Do Prenups Actually Hold Up in Court in New Jersey?

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Do Prenups Actually Hold Up in Court in New Jersey?

Couple sitting on sofa signing documentsIf you live in the state of New Jersey and are wondering about how long does a prenup last, or you wonder are prenups upheld in court, you are not alone. People who are considering getting a prenup often also have questions about parenting time, and co-parenting being included in a prenup. There are certain considerations that can be included in a prenup, but parenting rights or co-parenting arrangements cannot be included in this agreement.

It is important that your prenup be arranged correctly and outlined properly before you sign it. Otherwise, you might be opening yourself up to the loss of protection that you were hoping to have in place during your marriage. If you have asked are prenups enforceable, the answer is yes, but only if they are written properly and to the letter of the law in New Jersey.

Are Prenups Foolproof?

Prenups do actually hold up in court but they are not foolproof. There can be issues related to the creation of your prenup that can lead to it being disregarded in court. Situations such as signing a prenup under duress or problems with an agreement between the parties signing the prenup can lead to issues down the road. Many people ask about an “ironclad” prenup because they wonder are prenups upheld in court? The usual ironclad prenup meaning that people are thinking of when they create a prenup that they hope will actually hold up in court, is one that can never be found to be unfair or inequitable.

The reality is that while most prenups actually do hold up in court, there are always statements or inclusions that might be in a prenup that can lead to it being invalidated. The prenup is meant to protect both parties in the case of divorce, and the law will provide protection for both spouses no matter what the prenup says.

Do Courts Respect Prenups?

The court system always attempts to look at the details of a prenup and honor the agreement if it is fair to both parties. However, when people often wonder if prenups actually hold up in court, they are usually thinking of instances where one of the demands was not legal or fair to one of the parties involved in the contract. When the law is not being represented correctly in the language of a prenup, the law will override the language of the prenup.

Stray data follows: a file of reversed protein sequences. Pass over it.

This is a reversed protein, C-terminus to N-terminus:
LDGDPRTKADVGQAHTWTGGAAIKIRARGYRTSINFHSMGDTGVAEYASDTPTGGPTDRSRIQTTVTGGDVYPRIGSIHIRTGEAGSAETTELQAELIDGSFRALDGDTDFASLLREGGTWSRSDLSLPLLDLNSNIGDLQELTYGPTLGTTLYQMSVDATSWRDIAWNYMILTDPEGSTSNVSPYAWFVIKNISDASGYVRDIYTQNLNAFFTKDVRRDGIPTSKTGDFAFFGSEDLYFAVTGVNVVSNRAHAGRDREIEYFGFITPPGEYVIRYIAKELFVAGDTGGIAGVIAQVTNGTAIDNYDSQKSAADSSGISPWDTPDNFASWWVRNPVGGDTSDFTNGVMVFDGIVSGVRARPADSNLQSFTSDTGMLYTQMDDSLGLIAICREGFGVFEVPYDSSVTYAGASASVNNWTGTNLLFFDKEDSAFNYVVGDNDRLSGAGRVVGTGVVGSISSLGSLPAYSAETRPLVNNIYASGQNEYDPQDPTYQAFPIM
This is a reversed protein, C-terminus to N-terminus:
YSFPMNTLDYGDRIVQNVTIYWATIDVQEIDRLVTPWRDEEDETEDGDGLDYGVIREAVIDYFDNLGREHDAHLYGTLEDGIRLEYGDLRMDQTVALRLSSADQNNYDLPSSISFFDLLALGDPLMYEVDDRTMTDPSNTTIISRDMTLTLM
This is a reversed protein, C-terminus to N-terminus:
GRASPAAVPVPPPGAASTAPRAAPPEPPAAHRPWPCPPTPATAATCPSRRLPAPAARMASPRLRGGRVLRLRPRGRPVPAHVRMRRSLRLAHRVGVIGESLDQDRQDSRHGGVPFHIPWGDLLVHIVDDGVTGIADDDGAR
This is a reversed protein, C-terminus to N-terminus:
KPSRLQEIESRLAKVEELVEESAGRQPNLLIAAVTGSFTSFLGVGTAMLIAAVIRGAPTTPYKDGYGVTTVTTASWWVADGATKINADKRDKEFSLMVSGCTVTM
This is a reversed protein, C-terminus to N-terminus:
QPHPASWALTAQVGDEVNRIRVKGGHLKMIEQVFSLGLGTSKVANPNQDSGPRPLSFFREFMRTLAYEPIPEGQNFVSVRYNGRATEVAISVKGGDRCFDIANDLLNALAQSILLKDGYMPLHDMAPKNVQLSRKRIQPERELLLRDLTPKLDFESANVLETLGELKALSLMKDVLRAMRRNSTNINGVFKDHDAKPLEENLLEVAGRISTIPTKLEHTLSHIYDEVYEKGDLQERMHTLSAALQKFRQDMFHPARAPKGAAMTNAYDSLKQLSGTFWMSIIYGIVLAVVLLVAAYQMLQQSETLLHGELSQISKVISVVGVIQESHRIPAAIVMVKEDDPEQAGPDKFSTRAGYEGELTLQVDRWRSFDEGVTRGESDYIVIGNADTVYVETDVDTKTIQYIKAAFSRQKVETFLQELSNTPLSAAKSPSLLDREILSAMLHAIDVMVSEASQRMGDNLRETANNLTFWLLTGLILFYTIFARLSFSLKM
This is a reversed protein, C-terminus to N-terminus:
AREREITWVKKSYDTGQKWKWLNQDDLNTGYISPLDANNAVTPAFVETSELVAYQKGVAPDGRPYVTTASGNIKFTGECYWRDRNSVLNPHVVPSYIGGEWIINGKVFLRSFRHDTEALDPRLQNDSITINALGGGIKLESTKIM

Another reason that a prenup might not actually hold up in court is when there is an attempt to include parenting time in the prenup. This is not how parenting time and co-parenting rights are determined in the state of New Jersey, and any prenup arranged with this information included is at risk of being invalidated. If you need to create a prenup that will actually hold up in court, you need to be sure that you are working with a skilled lawyer while you draw up this agreement.

Writing a Prenup That Will Hold Up in Court

The point of a prenup is to protect assets that you bring with you into a marriage. These might be business assets, property assets, or even stock and bonds. Your lawyer will refer to the New Jersey Premarital Agreement Act when creating a prenup that will be fair to both parties. This is how you answer the question do prenups actually hold up in court with a solid yes.

Everyone must agree on a prenup for it to be valid, and the language of the prenup needs to be concerned with assets and not personal statements about behavior, parenting, or any kind of unfair division of things that are mutually owned by the spouses involved in the prenup.

Work With a Skilled New Jersey Prenup Lawyer

If you need to draw up a fair and accurate prenup that will hold up in court, you need to work with an experienced prenup lawyer. This is a document that must be written to the standards of the law and carefully backed by documentation of assets. When you work with DeTorres & DeGeorge, you will get access to a team that is highly experienced in this area of law in New Jersey. Writing a prenup that will hold up in court is easy when you are working with an experienced legal team.

Contact us today for a consultation to help you to create the right prenup for your needs to protect your assets as you enter into a marriage agreement.

Kristen E. Blucher
Kristen Blucher joined DeTorres and DeGeorge as an associate attorney in September 2021. Prior to joining the firm, Kristen served as a law clerk to the Hon. John P. McDonald, J.S.C., Family Part, Somerset County for the 2020-2021 term.  Kristen
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